The theatres have closed, but the show look on play me podcast is thrilled to present a new series. The show must go on featuring provocative productions from some of North America's most acclaimed creators for the stage. Sit back and experience everything from chilling thrillers to Gut wrenching dramas to arriver in comedies. Each month experience the exhilaration of theatre from the comfort of your own home plenty available wherever you get your podcasts. This is a CBC. PODCAST. Hello. I'm Susan Bar and I'm Chris. Hayden this as it happens the podcast edition. Keeping up appearances, all eyes are on Justin Trudeau, as he tries to explain his ties to the we charity, we reach a former prime ministerial advisor who knows a thing or two about political theater to size up the PM's performance home going mourners gathered in Atlanta Georgia today to say a final farewell to the late US Congressman John. Lewis, former. President Barack Obama was there to eulogize the man who championed good trouble an inside job after spending months barred from visiting her dementia stricken husband. Husband of Florida with finds a way in by picking up a job as a part-time dishwasher in his nursing home diminishing returns today. Ontario, rolled out its plan for getting kids back to school this fall. But the head of the province's elementary teachers. Union tells us. There's a lot more to do before class is in session. Nice to see you. It's been awale. Kovic has made life underwater quieter than it's been in a long time. We reach a wildlife biologist in Alaska, the Hump. Are Thrilled and from our archives, give fleece a chance a Scottish woman has sellers remorse after letting go of her lamb norman and after a seven hour journey she discovers Norman misses her to as it happens the Thursday edition radio that defies an order to abandon sheep. If Justin Trudeau thinks his appearance at committee today will satisfy his critics. He should probably think again, the prime minister spent an hour and a half in the hot seat at a finance committee meeting a rare thing for a sitting pm. He told the committee that quote time was of the essence when we charity was chosen to administer nine, hundred, million dollars, student volunteer program. He said he was well aware of the possible negative perceptions given his family connections to the charity and regrets not recusing himself from cabinet discussions. Peer poly of didn't buy it. Here's the conservative M. P questioning the prime minister, Prime Minister you twice or found guilty of breaking the ethics to act. After those two convictions if you decide to read. The act. You got fourteen seconds. Prime Minister. Yes, I have read the number of times. Are you wear a section twenty one? A. Yes. Since I've read the AD. I'm aware of what does it say? I. Can pull it up for you, but if you haven't in front of you. Says Public Office holder of which you are one shell recuse himself or herself from any discussion decision debate more vote in any matter in which. Respective, which here, she would be a conflict of interest. Now, what you've admitted today is not just that you were in a conflict of interest. That you consciously recognized in your may cabinet meeting that's such. A conflict might exist. that. It didn't just slide by your ask that you were consciously aware that there was a an inappropriate link to your family that would put you in a conflict. Why did you at that moment? Not Call the ethics commissioner and recuse yourself my concern around with choosing myself was the question around perceptions because I knew wealth this candidates summer students, grant or sixteen. To. Directly benefit a my mother or my brother, how much money total have your brother mother and spouse received from this organization? How much that information has been publicly shared, but I will highland. As much has has the dollar figure throughout her life, the dollar figure, primate Harris ways, and his up. How much of the work that she's not an I'm proud of how much I'm looking for a dollar figure. We can get that number for you if you like it's an out in the media. Media, you don't know I don't have it in front of me. How. Much your family has received from this organization which you tried to give a half billion dollars. Really. I answer. Mr. I'm waiting. You haven't done an answer so far. Let's make this the first one. That was conservative or quality of grilling the prime minister. This afternoon David Hurley knows what it's like to work for a leader in a tight spot. He was an adviser to former prime minister, Paul Martin, and is now a political consultant we reached Mr, Hurley in Toronto. David Hurley. How did Justin? Trudeau hold up against this grilling today by the Finance Committee? I thought he held up pretty well actually to be honest. I think he emerged from this largely unscathed. I think that he had a terrific demeanor throughout was largely more normal and more likable than the people that were interrogating him. But more fundamentally, I don't think anything emerged in this testimony that advances the story from the opposition perspective. Mr Trudeau outlined a slightly new scenario around which he himself had been aware of disappointed that we was going to be doing the program and had pushed back against the bureaucracy on that too. Even further buttress. The argument that he had nothing to do with the wording, this contract we and that's the central point of the allegation. Is that the government itself conceived of this program for we and directed to we've for we've BENEFA-. And I don't think anything came out and Mr feudals testimony that advances that argument at all. But but David if he admitted as he did that he suspected there would be extra scrutiny because of his and his family's connections to we, and he pushed this back to the public service and said, really scrutinize this. We've got to be extra careful here if he knew that much. Why then didn't he recuse himself when it did come to cabinet? Yeah while. I don't think he answered that question and that's a that's A. that's a judgment question. It doesn't. You mean I hate to get technical about this, but recusals doesn't matter if you didn't conceive of direct the program. Now, there is the whole issue of conflict and perceived conflicts with him, and he makes the argument which is perhaps a little thin that because none of his family stood to benefit from this particular program that there was no conflict, the commissioner may have a different view of that. But I don't think it looks any worse today than it did yesterday. But does that get to the one big question surrounding this David? You mentioned judgment. You know what was the prime minister thinking? This is his third ethical lapse in five years. Why does he have trouble figuring this out? Well I I would only be speculating Susan. if I was to speculate, I, would speculate on two things that. he. Thinks of himself as somebody that is does good life. He thinks of himself very virtuously. He doesn't have the Prep self-awareness that is required to see how other people see you and other people see your relationships swipe don't don't think he sees the things. He's doing the way outsiders she them is that another way of saying David that he doesn't think the rules apply to him. No, it isn't be as what I was joined to say, Susan's that that's not uncommon to people. It's not uncommon even in in a normal people to not be that self aware about yourself. But you know in politics you get, you can get removed from things and you can develop some blind spots. Mr trill wouldn't be the first or only person I've seen with this and that comes to the second point. which is in order to not get in trouble, you need to have a situation in which people feel able and empowered to challenge you. Without fear of retribution and so you know it staff are the people who save politicians from themselves. They're the ones who who point these things out to them and fight with them. And convinced them. Either that it is a conflict or tell them, you can't do it. Even if you don't understand that it's a conflict and I don't know that they've got that culture inside that government and I think the combination of his own sense of himself and that lack of a challenge function leads to these kinds of things. David. What do you think the political calculation was behind his decision to volunteer to appear? I think that they correctly assess that. The issue was not going well for them politically. So I, presume that they concluded that he needed to address that and that this was the right forum in which to do that, and I also suspected that they thought when he was jammed up against Mr Paulie, oven, Mr Cooper, and Mr Barrot that he wouldn't do badly in that comparison and those exchanges and I think they were right. Okay. So we now know that on top of the speaking fees. The Prime Minister's mother and brother received today were also reimbursed for expenses in Margaret Tudor Case I. Think it was one, hundred, sixty, seven, thousand dollars in expenses. These her large sums to the average. Canadian. Do you think Justin Trudeau Convinced Canadians that he's not out of touch. No. I don't I think that's probably one of the one of the great. Problems for the government that comes out of this, is that no matter what the ultimate? Resolution of the facts tuition is even if it is completely in the government's favor, it is leaving an impression and it's leaving an impression that existed on all ready. That the government people at the center of at are either wealthy or well off, and they associate with people who are wealthier well off, and that is why just because issues starts to diminish in terms of its headline capacity. That doesn't mean you've gotten away with it. The next election is not going to be about this thing. The next election is going to be about who has a plan to create jobs and in the economic devastation that will follow the Kelvin virus. That's what the election's going to be about. But that doesn't mean that issues like this. Don't have an impact on your credibility. So I think the government is probably going to escape from this issue without further damage, but that doesn't mean damn. It hasn't been done from the time you get elected. You start putting bricks in a wall that will ultimately defeat you, and this is at least a couple of heavy bricks on that wall. David. Hurley. Thank you for your time. Susan it was my pleasure to be here. Thank you for asking. By. By. David Hurley. Is a political consultant and principal partner at the Gandalf Group and was top advisor to former prime. Minister Paul Martin. He's in Toronto. Following Prime Minister Trudeau's appearance today, his chief of Staff Katie. Telford us from MP's for two hours. Here's an exchange she had with conservative MP Michael Barrett, the prime minister testified today that the option given the cabinet was we or nothing why did the cabinet except this supposed binary choice? Why not ask for auctions you know? Is this a government run by the public service run by cabinet because the accountability rests with the the head of government? It rests with the cabinet. So I. I'm getting a pretty frustrated hearing. You know how much respect that the members of cabinet half for the public service while throwing them under the boss instead of taking accountability for their decision. So I wanna just address two things. You said there one is not trying to No one is during anyone under the bus here. I'm explaining and I'm happy to explain what happened and. And we relied on the public service in the recommendations and their recommendation was to precede the question you're asking around. You know you being frustrated. It was a binary choice that was exactly the kind of question that the prime minister and I were asking on May eighth, which caused it to be pulled from the cabinet agenda that morning so that we could confirm that that was truly the case. That was the prime minister's chief of Staff Katie Telford, responding to a question from Tory m p Michael Barrett today at a finance committee meeting. When September rolls around students in Ontario and Manitoba will be heading back to class just like their peers across the country. Today both provinces announced plans for elementary students to return to class five days a week. Some high school students in both jurisdictions will return on a part time basis relying also on online learning. In Ontario, however, the provinces plan includes masks for kids in grade four, and above along with more than three, hundred, million dollars in funding for additional staff and safety precautions, both of which falls short of what was being asked by teachers, unions, and local boards. Sam Hammond is the president of the Elementary Teachers Federation of Ontario. We reached him in Toronto. Mr Hammond today, the Ontario government rolled out its plans for September. Is this the plan parents and kids needed to hear absolutely not for months, the premier and the Minister of Education promised people in this province. That they would expire no expense to ensure the safety of people including kids in this province and today they broke that and a very good example. That is the fact that they have chosen not to decrease class sizes from K. kindergarten through grade eight with almost every stakeholder parent group and sick kids. In fact recommended. That's what should happen. What are you hearing from teachers about how they are feeling about this plan and heading back to the classroom? Well for months are members have been anxious, extremely concerned about What reopening of schools would look like someone just sent an email saying that based on this plan restaurants, grocery stores in gyms in this province, how more safety protocols in place. Then our costumes will in September and they're concerned about that. Still, what are your biggest concerns right now, about safety issues around safety issues first and foremost is the minister saying that class sizes will remain the same? We almost everyone else advocated for reduced class sizes, fifteen or lower induction happen because it's not happening It will be almost impossible for our members and educators to implement social distancing classrooms that are already jam packed in terms of if you look at a kindergarten class with twenty, nine, four and five year old teacher, a DC he, I'm not sure how they're going to implement even a one meter social distancing protocol that we completely disagree with him at be two meters and you can't do that effectively unless you have smaller class sizes. On the issue of what you described as an impossible scenario of maintaining social distance given the numbers. Does the fact that the provinces requiring the majority of students to wear masks, the masks are mandated. That that is going to provide enough safety. No, we don't think. So we think we should be. Taking a much more cautious approach to this. They're away too many uncertainties Even the authors of the sick kids document that came out yesterday over a third said that masks for students in kindergarten through grade three If you could not maintain two meters of social distancing needed in should be used and that's our position as well. Certainly, it will reduce the risk throughout the school, but we need to look at classrooms individually as well. Now the provinces hiring more public health nurses and providing personal protective equipment for teachers and staff will that mitigate some of your safety concerns. Well, frankly were pleased that the minister has committed to face coverings fuller a all staff in every school board across the province. That's a step. In the right direction, those five hundred nurses will be spread over thirty four health units in this province, and we really WANNA see how closely they'll be interacting with schools in this province, and we think the number of five hundred is too few frankly now, you represent teachers in Ontario, but you were recently named president of the Canadian. Teachers Federation What Are you hearing from teachers across the country about their concerns absolutely same concerns are consistent a across the country they're anxious, they're concerned. About their health and safety and that of their students across this country that Wanna be in costumes, but they wanted to be as safe. As possible and the plane here in a terro, really to step in the right direction. But it doesn't do a lot to reassure our members about their health and safety as we move forward. What is your sense of how? Well the parents are feeling about these issues? I can tell you here in Ontario parent groups across this province have been calling for one. They've said, yes, we want kids in school five days a week, but we want reduced class sizes every stakeholder in the province to set that along with them. And what I'm hearing from parents, and for example, one emailed me today and said that he and others absolutely agree with students who are four or five up to grade three wearing a mask. We're GONNA have to monitor that and help them with that, but that should be happening. So I think for the vast majority of parents, this plans not not enough in terms of when they consider the safety and wellbeing of their children. Do you think this is a done deal or can you negotiate and get better precautions? I hope what will happen is I know that numerous stakeholders in this province are announcing green much the same thing that I am and it is incumbent upon this minister premier to call those stakeholders together to have in-depth discussions and allow us to provide input on how this plan can be made better. But the first step in that is just governmen has to realize. That the three, hundred, million dollars that they've put into the plan is not sufficient. Mr Henman. Thank you for your time. All my pleasure. Thank you. Bye. Bye Bye. Sam Hammond is the president of the Elementary Teachers, Federation of Ontario we reached him in Toronto. When Melanie McLean arrived at her destination. After a long journey, she had another challenge actually finding Norman in a group of about seven hundred of his peers. But she found him in two shakes of his own tail. MS McLean raises and sells lambs for a living in Scotland. She's not sentimental about it, which is why she was so surprised to find herself feeling serious pangs of regret about selling one in particular in September of Twenty Nineteen, Norman and having realized, she'd made a mistake. She then had to find out what farm he'd ended up at Dr Hours and hours to that farm, and then somehow pick that single baby sheep out of the flock. But in the end, it seemed like Norman, had been waiting for her. Carol spoke with Melanie McLean in October of last year. Here's that interview again from our archives. Melania what made you so attached to him and you raised a lot of lamb. So what was it about Norman come up finger on it to be honest. But he's very affectionate nobody as they get older, they become a bit more independent. You distance yourself from them, but I don't know what it was was norman. He just he actually enjoyed cuddled just wasn't about sued him. He enjoyed affection and I gave to. To in abundance, which he enjoyed and you had a special bond with him, because you kept him alive, didn't you and he was born? Yeah. He will. He wasn't very well at all. When he was born I wasn't sure where he was gonNA make it, but I was with him for four eight Irish rains just to make sure that he had everything you need. It's a huddle under a heat lump for. and. Had to feed him by stomach tube goes delighted obviously what he made it through. Its routine for you, then to sell them off to those who are going to make them dinner, right? Yeah. I, run a small cross TM myself. My husband of whole be froze almost farm. So we just have twenty feet. Of the moral individually. An every year. It's the same thing for me I. I normally celebrates twenty five bombs and just got used to doing that. You know that's just what we do. When you told Norman what what three mine would affected that having it was the same as all the other lamps. No I mean, all this may selling my other Lam's, but I do tend managed to go over it. With Norman, I had the dilemma before I even went to the auction mart with him whether to take him or not because he was on his own and he hadn't really mixed with the rest of the I wasn't sure really how he would be with other lum's when he goes away I was just so attached to him. It wasn't like the rest of my mom's a totally. He was more like a dog on silly way. Describe it really at what point did you realize that you had made a mistake to go and find Norman? I mean I was very happy on the day. Head sometimes overrules your heart in these situations. Immediately I I wasn't happy about it. was talking to my husband to afterwards, and before you know after about a week should be okay. Tying when tone an eventually, I, just said I'm just not getting over this I was talking about to everyday to him. Eventually, he said read just please phone them on find out where he is. How did you find him on managed to get a phone number? Cool. The Pharma an iphone phoned him and his wife on the phone and. I was a little bit embarrassed. If I'm honest because I had willingly sold him and it just seemed a bit strange owning them back and say, can I have my mom back? What did they say you? Well, I mean she was so understanding I was surprised actually. You know she said, I fully understand exactly what you're saying, todd pit lumps myself in the past and is a struggle. Don't worry about it. Daily Sing is he's in the field of seven hundred. Lum's on a seventy five Acre field, which is a bit like a needle in the haystack, but she says very welcome to come and find him and how far away with the. Well. It's well, it's probably about five hundred, fifty miles for even forty miles, which to me is seven hours journey to get the. PSA to our boat rides than another five I was driving. When I got there, they welcomed me with open arms to be honest of is very grateful on the showed me where the field was. It was an awful day raining. Looking at this field and my heart just sank because I salute this. I'm going to be here for hours. You know I'll be lucky if I find him. So we drove into the field and there's all these little lambs lying around and none of them looked like my norman. But I noticed there was a little stuff at climb Lang by itself with the little tag on the, I tend to use the oil just try this one. So I asked the former to stop and. And he was about twenty meters away lying on I, just stepped out the passenger side of the car and he just let two feet. A have a pink castle. I wear on the Croft every day when when I was feeding him and keeping him company. So he probably would have recognized the hat. So he came running to me like a bullet I just couldn't believe it a night. Just crouch down on the gave him a big hug. Oh, was crying most overwhelms. Surprised that we manage to get to quickly, how did how did the other farmer reactionist saw this reunion? used the woods himself. He was astonished out. She said to me lots astonishing LAS. If you ever write your memoirs, you'll have to put that in because that is simply astonishing. Do you think that made Norman so special. It was the the the bond that you had. Because you've obviously raised a lot of animals STA turned into food and so. What is it about this one? Do you think? He was just very affectionate. He wasn't simply crude motivated, and he actually generally loved my company. I love this company to House Norman Binns Seger at home. He's been great. He's been getting a lot of attention as you can imagine. So yeah, he's. He's settled buck straightaway. He's behaving like a little spoilt. Is is all. You learn lessons in life and I I just won't let my head will my from now on. I, think the selling of alarms on cubs is is has always been a struggle for me and I don't want that to change in no, because I would never get complacent about them. You know on this occasion I, it was the right thing for me and probably would have traveled to the to get who had a great story. Melanie. Thank you so much. You're very welcome. Thanks to the interest. Good night. Thanks, bye-bye. From archives that was Carol speaking with. Melanie. McLean of Benbecula. Scotland in October twenty. Nineteen. I'm Keith Macarthur. Unlocking Bryson's brain is a podcast about my son. The rare disease that keeps him from walking or talking embraces perfect has life is really hard and our families search for a cure. Oh my gosh. Maybe science is ready for this. It's part memoir part medical mystery. We can do just about anything modifying DNA heart in my throat. is controversial unlocking. BRYSON's brain subscribe wherever you get your podcasts. The. Wrong From you. Use One small man. Joined wheel. I, wish to say official that I'm wrongfully right now. Uncover season. Seven. Dead. Wrong. killed pit bull, he maybe not. Available on CBC listen and wherever, you get your podcasts. In Two, thousand twenty were used to thinking of John. Lewis as an old man, a wise man, a seasoned lawmaker. But in his eulogy for the late Congressman Today former US President Barack. Obama. Reminded mourners that. So much of what John Lewis did. He did as an astonishingly young person, just a teenager when he first heard Dr Martin, Luther King Preach a college student when he spearheaded the Nashville, sit ins of the nineteen sixties in the first of the Freedom Rides and only twenty five years old when he was asked to leave the civil rights march from Selma to Montgomery. Alabama. In his forty minutes at the podium today at Lewis's funeral Bronco Bama. Those early achievements at length, and he also pointed out the John. Lewis, was a man who never stopped striving for better, and then Americans shouldn't either. You always saw the best in us. Never gave up. And never stopped speaking out because he saw the best in us. He believed in us. Even when we didn't believe in ourselves. And? There's a congressman didn't arrest. He kept getting themselves arrested. An. No Man. He didn't sit out. Any fight. Set in all night long on the floor of the United. States capitol. I know his staff was stressed. But the testing of his faith produce perseverance. He knew. That the march is not over. The race is not yet one that we had not yet reached that blessed destination. Where we are judged by the content of our character. He knew from his own life that progress is fragile. That we have to be vigilant against. The darker currents of this country's history. Of our own history. With their whirlpools, violence and hatred and despair, the can always rise again. Bull Connor. May Be. Gone. But today we witnessed with our own eyes, police officers kneeling on the next. Of black-americans. George Wallace may go. But? We can witness. Our federal government sending agents to use tear gas and batons against peaceful demonstrators. We may no longer have to. Guess the number Jelly beans in a jar in order to cast a ballot. But even as we sit here. There are those in power who are doing their darndest. To discourage people from voting. By closing polling locations and targeting minorities and students with restrictive ID long and attacking our voting rights with surgical precision. Even undermining the postal service in the run-up collection. That's going to be dependent on mail in ballots. So people don't get sick. Part of Barack Obama's eulogy for US Congressman John Lewis delivered earlier today, one of his most political speeches in recent memory and one worth hearing in its entirety. Also worth taking in are some of the congressman's own final words from an essay written shortly before his death and published today in the New York Times it. Mr Lewis writes quote though I may not be here with you. I urge you to answer the highest calling of your heart and stand up for what you truly believe in my life I have done all I can to demonstrate that the way of peace. The way of love and nonviolence is the more excellent way. Now, it is your turn to let freedom. Ring Unquote. John Lewis died earlier this month in Atlanta Georgia. He was eighty years old. For months covid nineteen kept Mary Daniel separated from her husband after his Florida nursing home band visitors before the pandemic Ms. Daniel would visit daily cherishing the time with her husband Steve who has early onset Alzheimer's, and so when the facility closed its doors, she employed various tactics to try to visit him in the end. However, it was being employed by the facility that got her in the door earlier. This month Ms Daniel began work as a part time dishwasher at the home, we reached Mary Daniel in Jacksonville Florida. Miss Daniel. We've caught you just before you begin your shift, the new GIG. going. Is going very well. I'm I'm doing there in about thirty minutes and I'll be washing the dinner dishes tonight. Take us back to March when the home stopped allowing visitors? How worried were you about not being able to visit your husband Steve. I was extremely worried. I've visited him every single day. I. Went in after work and ate dinner with them. We went to his room I got ready for bed changed in the short to the t shirt, and we would lie in bed every single night and watch television until he drifted off, does not have the ability to understand the virus or why I'm not there. So I was extremely worried about him being confused, being lonely and really really. Concerned that it would lead to a decline in his physical and mental state. And when you realize that this pandemic wasn't going to be over in a couple of weeks. What did you do? I immediately reached out to the facility itself. Okay. What what? What's The answer here, I've got to do something I've got to get joined. There has to be away can volunteer. Can I get a job? I'm just throwing everything at them and they say, let's just sit tight. You know this isn't GonNa last long we don't know what to expect. Let's give it a little bit more time so I tried to be patient and as time went on days, turn to weeks and weeks turn to months. I started to get a little bit more vocal about coming up with some alternatives because this was not working for. Steve. I'm or for the other residents in his facility, what about video calls or waving through windows? Were you able to do any of that? We tried both of those and we would do facetime, but he talks quite a bit, but is not able to articulate anything. So you can't understand what he's saying. So having a phone conversation or video call was just confusing to him, we did to window visits but he cried the entire time. So I made up my mind that I was just not going to do that anymore. It was an incredibly difficult decision to make a wife that I would rather my husband, not see me or MEC- him because it's just too painful and he just cannot understand what the world's going on here. and. So how did you feel when you finally got this call from the nursing home offering you the dishwashing job? I couldn't believe it when they called completely out of the blue, they had seen the story on the news on with me trying to get to the governor trying to come up with a solution and they said. We have a solution. We have a part time job if you're interested and I said I`am and they said it's a dishwasher and I said I'll take it dishwashing. It is I do it two days a week I, go in for the dinner dishes. So I'll work like tonight I'll work a couple of hours and then I get to go spend a couple of hours with him. What was that first visit like after that first shift washing dishes when you finally got to. To See. Steve for the first time. What was that moment like I was so worried that he wasn't GonNa remember me that he wouldn't recognize me and when I opened up his door to his room and he had his back to many turned around. He did not know that I was in the building. I don't tell him that I'm there because he he does not understand that I'm washing dishes. So when he turned around and sold me the first thing he said was Mary. And I knew that I had gotten back to only been telling. So we hugged. Huge. Hug, we both cried. And then we settled into our routine in his room getting ready for bed and settling in watching a little TV together. Obviously, the homes are doing this to protect the people who live there. They're. They're not trying to really keep families away. How worried are you about cove it and his safety? I. Of course, it's a concern and I absolutely understand that this being done with best of intentions. The problem is is that we are isolating these people to save them, but the isolation is going to kill them too. They are dying by themselves and I. Think. That's incredibly cool. I promise Steve You seven years ago when he was diagnosed at the age of fifty nine that I would be his side for the rest of his life that I would walk this walk with him and I would hold his hand every step of the way, and I didn't do that for a hundred and fourteen days and I was terrified that when I did get back to him, it would be. Be Too late for him to know me and to know my love, and so I am working very, very hard to come up with a compromise because there are ways for us to get to them safely. We don't want I mean it's why I just took a coca test literally five minutes ago. I'm sitting in the parking. Lot of my brother-in-law's medical practice to get the rapid test results. Before I, go to work today, I do not want to bring it into his facility that would be absolutely devastating. But there's ways that we can do this with outdoor visits with cleanroom visit. There's a program called essential caregiver designation that's working in two states right now, there's got to be a better way because this is going to cause immense collateral damage. The truth is the viruses getting it because people are having to come in. So we know it's not working one hundred percent. So if we can go about other ways just to get to them, get that presents to them. Dementia patients need love and they need touch. They need the presence of other people or their brain just is much quicker than it would normally would. So we're just pushing for there has to be a better way. So you're about to head into wash the dishes, and then you'll be able to see Steve. Given those one hundred and fourteen days that you couldn't see him. How much does this time mean to the both of you? It absolutely precious. He has really settled in and gotten used to me coming back. I'm only there two days a week, but it's enough to him. Go that I'm there and that I will be back. So it's just absolutely precious for me to be able to touch him to comfort him to lay down beside and he puts his head on my shoulder and seeing him relax and settle in with me is the best reward. I'm not washing dishes for the money. I'm washing dishes for that. Well. Enjoy your visit and thank you for telling us about it. Thank you so much. Good. Bye. Bye. Bye. Mary Daniel is now a part time dishwasher at her husband's Steve's nursing home a job she took. So she could visit him. We reached Ms Daniel in Jacksonville Florida. Every year around this time, Humpback. Whales. Migrate. From. Hawaii. To the cold waters of Alaska. But this year something unheard of happened when they reached their destination, they could hear themselves because of Covid, nineteen travel restrictions. There are hardly any tourists. So the waters are quiet the horns and hums of motorized boats have left the soundscape, which is important because Wales experience the world through sound and for years they've made their long migration through the constant background noise of boats. Christine Gabriel has been monitoring the whales for the last thirty years at Glacier, Bay National Park. She feels this summer has been something special. We reached MS Gabriel in. Glacier Bay. Christine, what are you finding out there on the waters since? The pandemic and the shutdown. Well. Fortunately, we've been able to continue our long-term study of Humpback Whales because we just go out solo on a small boat, and what we do is identify individual whales and basically we use that information to captured long-term histories of individuals. We count the number of the animals and we also monitoring their reproductive rate. And On my first survey out on the water, I was very grateful to be out there because the rest of the world has been so abnormal during the pandemic that it was kind of a little taste of. out there in nature, and my first day was remarkable actually because I saw three mother calf pairs right off the bat, and that was really unusual for an early season survey. And I'm really glad to say that as the summer has continued, we've actually seen sixteen mother calf pairs so far this year, which is a huge improvement. Over recent years. So what does that tell you? Well our population had gone through some really rough times with the Northeast Pacific Marine heatwave that struck basically most of the North Pacific in Twenty, thirteen, twenty sixteen, and that had a really. Negative effect on a lot of marine life including sea birds, as well as marine mammals and humpback whales, and in those years, we're actually seeing we had one year with. No cavs, one calf to cavs over the years. Our our average had been nine cavs per year. And so it's really reassuring to see that number come back up this year I. Think what it means is the feeding conditions have improved and that's a really good thing. What about the noise levels? How much quieter is it out there? So as soon as it became clear that the Alaska tourism season was going to be much reduced because of the pandemic. I made it my goal to make sure that we would be able to listen underwater and document what that changes and also made plans to collaborate with others to study what difference that would make to whale communication patterns and what have you found. Well. Previously, what we have had found about well, communication is that Kinda like you and I. If we were standing by a roadside trying to have a conversation when there's noise in the background, the whales do a couple of things. One is that they would vocalise louder Sometimes, they might repeat themselves. They might shift frequencies so that they could avoid the noise, but they're they're basically pretty adept at adapting to a noisy environment. So what we're wondering about this year when it's so quiet is whether that pattern will change whether those bouts of communication that they have with one, another are longer or more complex or different in some fundamental way. This quiet year has given us a really unique opportunity to study undisturbed natural communication. Yeah. Undisturbed makes me think. It must be so stressful for those animals. We hear about that all the time that it's so stressful to have this noise and and the interference in their in their communication in their daily lives. There are researchers who are going to be studying the stress hormone levels in this quiet year and compared to other times, and that'll be really interesting to see what those results are. Yeah, I think in the quiet. The whales are actually able to take up more physical space as well as acoustic space. So, if these animals are using sound to communicate with others. There used to their sounds being able to travel a certain distance. But when there's so much background, noise that really shrinks their world to a much smaller space over which they can communicate with others or listen passively for things like predators or. Other things like that. What kind of effect will this have on Wales? Do you think them them having a quieter environment and being able to use more space as you say? Yeah I think it'll be really beneficial for them to have this quiet summer particularly because we have so many mother calf pairs this year I think the females are in fact, I've seen it. the females are able to kind of leave their calf off by itself for a while, the mother can go off and feed undisturbed by the calf, as well as by other vessels and just kind of get back into good physical condition. So I think it's just more relaxing, less stressful for them. The feeding conditions however are really the most important thing that's going to contribute to the population health. What does this kind of work that you're able to do at this time? What kind of a an opportunity does it provide for your research? Well, it's really at once in a lifetime of. To to study natural, well, communication in an undisturbed state. The hope is that what we can learn about well communication in this quiet time, we'll. We'll help us develop ways to protect whales into the future. I mean studying the underwater sound environment is important because it helps us see the world, the way the whales do, but once we do that the better we can understand what their needs are. The more. We can develop ways to to protect that underwater sound environment. This is your thirty, th summer monitoring the whales. How Is it for you. This year. You you talk about it being a once. In a lifetime experience. Tell me what that's like. Personally. Well many days when I go out on the water, I actually don't see any other vessels or just few, and that's a really different experience I did just come off of a ten day kayak trip and Glacier Bay just for a vacation on a lot of the days, we saw no other human beings at all and on some of the islands we camped on on our way down the bay. there would be whales very close to shore and just hour after hour feeding and. you know, resting and socializing and breaching. It was really quite fantastic. Especially being there as a silent observer you know, and that's spoken as someone who's been studying these. Creatures for thirty years. yeah. Yeah. Yeah. It's definitely going to be beneficial for the whales to have some quiet. What do you hope comes out of this? What I hope is that the research that we do to understand wail communication patterns better will be able to contribute to ways that we can conserve underwater sound environment. And accommodate the human presence. In that environment over the long term. humans in Wales are going to be co existing on the oceans in definitely in the future. So we need all the tools. We can get to really make that relationship work over the long term. Well. We wish you all the luck in the world without research. Thanks for telling. US. About, it. All right. Thank you for having me. Goodbye. By. Christine Gabriel is a wildlife biologist at Glacier Bay National Park in Alaska. That's where we reached her. Just about everyone seems to agree that Rena Saba Yama made one of the UK's best albums of the past year. The BBC Rave that it's wild collision of pop opera, House music and hair metal manages to spend the artists insights about racism alien nation internalized shame into pop gold, calling it both beautiful and colossally catchy Elton. John, also really really liked it. Rena soya was born in. Japan. Then moved to England, as a young child, she's lived there ever since, but according to the rules of the biggest music awards, she's not British enough. She recently found out. She's ineligible for the Mercury Prize and the Brit awards because she doesn't have British citizenship having retained her Japanese passport. The fact that she lives and works in the UK grew up there and has permanent residency doesn't count. Now, if she were in a band, the math would be different. Only thirty percent of the members of a band have to be officially British or Irish to qualify. Those calculations ring particularly hollow when it comes to miss our a yama. Her album is all about the sometimes painful process of coming to own her identity as Japanese British. Pan Sexual woman. Rena saw, Yarmuth says, she was heartbroken when she heard the news. She. Added I rarely get upset to the level where I cry and I cried. Which seems fully justified because this whole regulatory situation is a crying shame. Even. been listening to the. As it happens podcast. Our show can be heard Monday to Friday on CBC Radio One. Following the world at six. You can also listen to the show on the web at CBC Dot. CA. Slash. Ah thanks for listening. I'm Susan Boehner and I'm Chris how. For. More CBC podcasts. GOTO CBC DOT CA slash podcasts.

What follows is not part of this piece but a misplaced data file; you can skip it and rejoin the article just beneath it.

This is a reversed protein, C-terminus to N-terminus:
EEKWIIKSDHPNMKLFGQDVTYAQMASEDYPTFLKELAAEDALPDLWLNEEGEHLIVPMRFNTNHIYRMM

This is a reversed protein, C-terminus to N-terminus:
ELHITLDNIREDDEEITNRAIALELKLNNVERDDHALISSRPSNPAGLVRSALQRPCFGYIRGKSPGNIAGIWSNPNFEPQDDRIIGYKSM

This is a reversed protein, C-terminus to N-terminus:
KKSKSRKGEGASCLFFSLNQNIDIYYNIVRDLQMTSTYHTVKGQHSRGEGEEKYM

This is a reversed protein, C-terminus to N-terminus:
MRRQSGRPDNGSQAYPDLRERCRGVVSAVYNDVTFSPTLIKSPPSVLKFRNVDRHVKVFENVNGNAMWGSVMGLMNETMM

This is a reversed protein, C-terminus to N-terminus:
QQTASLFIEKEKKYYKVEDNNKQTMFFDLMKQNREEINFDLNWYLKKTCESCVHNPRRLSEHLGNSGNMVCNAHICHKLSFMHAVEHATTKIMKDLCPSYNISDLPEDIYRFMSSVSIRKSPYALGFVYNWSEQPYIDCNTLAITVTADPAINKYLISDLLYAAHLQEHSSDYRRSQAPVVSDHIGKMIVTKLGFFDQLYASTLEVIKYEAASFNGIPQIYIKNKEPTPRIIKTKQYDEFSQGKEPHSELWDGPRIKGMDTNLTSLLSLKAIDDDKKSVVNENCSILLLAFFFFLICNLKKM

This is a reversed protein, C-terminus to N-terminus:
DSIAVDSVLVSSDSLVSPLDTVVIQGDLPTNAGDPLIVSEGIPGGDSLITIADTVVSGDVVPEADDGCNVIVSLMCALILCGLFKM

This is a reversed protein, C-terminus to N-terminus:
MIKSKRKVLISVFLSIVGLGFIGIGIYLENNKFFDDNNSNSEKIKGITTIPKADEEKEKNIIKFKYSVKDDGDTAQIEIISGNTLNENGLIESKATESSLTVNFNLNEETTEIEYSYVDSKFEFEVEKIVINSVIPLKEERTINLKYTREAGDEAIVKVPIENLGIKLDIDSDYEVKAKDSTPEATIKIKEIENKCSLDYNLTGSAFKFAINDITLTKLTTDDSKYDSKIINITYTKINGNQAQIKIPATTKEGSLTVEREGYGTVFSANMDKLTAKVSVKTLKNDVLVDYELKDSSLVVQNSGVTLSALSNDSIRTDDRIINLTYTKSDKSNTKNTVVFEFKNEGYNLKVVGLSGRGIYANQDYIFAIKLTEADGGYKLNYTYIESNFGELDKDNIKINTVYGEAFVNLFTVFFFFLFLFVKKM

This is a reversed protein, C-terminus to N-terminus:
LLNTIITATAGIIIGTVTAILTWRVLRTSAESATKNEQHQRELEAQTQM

Coming up next